For Kohima resident Asano Angami, the Mao Market is a noisy yet friendly space from which she learns something new on every visit.
For Asano Angami, who runs a cafe in Kohima, Mao Market is a familiar place in her neighbourhood. Not only does she remember shopping from the market over the last 20 years, but she continues to depend on the market for fresh, wild, and seasonal produce—vegetables, spices and meat—from the surrounding villages.
Asano speaks of the market with affection, and as a passionate cook, it’s evident that she sees it also as a place of learning. “In Nagaland, every tribe cooks and eats differently. So I’m very curious about what they sell in the market, especially because they bring produce from different regions. Every time I go there, I learn something new,” she says. Asano is eager to find the origins of the produce, and usually, the sellers explain ways in which it can be cooked. “The women there are very kind to me,” she adds.
The Mao market is run mostly by women from different tribes who use the income from the sales to take care of expenses at home. So there’s a lot of shouting to attract customers to their stalls (‘Sister, sister, come over here, I have fresh tomatoes…’). Asano describes the atmosphere in the market as friendly and very noisy. “Most of the time, the women are also cracking jokes,” she says, bursting into laughter.
“The market is also very smelly,” Asano tells us. But this is because of what’s being sold there: snails, fermented soya beans, local garlic, frogs, worms, and other produce that’s vital to Naga cuisine. Do the strong smells bother her? “I’m so used to it by now. When you’re away from home for a long time, and then you come back to the market and you get those smells, it actually feels very nostalgic.”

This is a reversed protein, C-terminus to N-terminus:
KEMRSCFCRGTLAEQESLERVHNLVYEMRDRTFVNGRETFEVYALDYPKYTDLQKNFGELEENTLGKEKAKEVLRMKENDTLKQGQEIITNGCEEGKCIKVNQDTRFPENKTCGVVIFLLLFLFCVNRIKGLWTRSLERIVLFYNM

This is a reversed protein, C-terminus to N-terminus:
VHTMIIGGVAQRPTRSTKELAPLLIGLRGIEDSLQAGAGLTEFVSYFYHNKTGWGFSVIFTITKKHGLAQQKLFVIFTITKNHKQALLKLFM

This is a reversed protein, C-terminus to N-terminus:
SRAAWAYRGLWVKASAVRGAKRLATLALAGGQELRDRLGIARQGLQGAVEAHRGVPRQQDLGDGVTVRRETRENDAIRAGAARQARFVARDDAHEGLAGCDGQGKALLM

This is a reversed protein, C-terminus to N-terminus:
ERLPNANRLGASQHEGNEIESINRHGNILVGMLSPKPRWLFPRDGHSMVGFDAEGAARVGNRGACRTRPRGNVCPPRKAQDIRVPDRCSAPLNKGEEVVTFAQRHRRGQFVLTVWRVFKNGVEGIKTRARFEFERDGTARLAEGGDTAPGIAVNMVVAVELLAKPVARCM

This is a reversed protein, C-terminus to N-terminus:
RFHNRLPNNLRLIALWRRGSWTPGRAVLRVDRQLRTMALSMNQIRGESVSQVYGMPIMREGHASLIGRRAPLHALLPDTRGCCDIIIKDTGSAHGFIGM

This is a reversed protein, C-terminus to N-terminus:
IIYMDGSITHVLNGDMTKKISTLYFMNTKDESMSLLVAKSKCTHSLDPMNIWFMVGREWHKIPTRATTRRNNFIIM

But Asano is a local, and for outsiders, it’s often not the same. She recalls friends of hers, from outside of the state, making remarks about the market being dirty and stinky. In such cases, Asano explains that the smells come from the produce, and that the market and the sellers are actually very clean, and that there is no need to be concerned about matters of hygiene. The market is small and packed, and this often adds to visitors’ perceptions too.
While locals like Asano feel the need to respond and clarify, these remarks are also indicative of our lack of understanding of other cultures, and the fact that we need to approach them with not just curiosity and sensitivity, but also respect. As Asano rightfully points out, “You have to understand my culture before you judge it. Try not to be scared of our food.”
The following captions are by Asano Angami, who has grown up in Kohima, and continues to live there. As a chef, she is a regular at Mao market. She likes to look for seasonal produce to incorporate into her menu.
If you have an interesting food market near you which you would like to archive for The Locavore through images, videos and stories, write to us at firstname.lastname@example.org with your pitch.
Asano Angami is a chef by profession, and lives in Kohima, Nagaland.
Qhevika Swu is an independent photographer based out of Kohima. You can find more of his work here.
Markets carry the pulse of the communities that they serve, and act as a window to diverse cultures. Market Archives aims to document as many markets from around India as possible—small, sprawling, vanishing, noisy, up a hill, tucked away in a corner of the city—every one of them. Join us as we speak to different sellers, see what’s in season across varied geographies, taste the familiar and unfamiliar, and soak in the sounds and scents that define each market.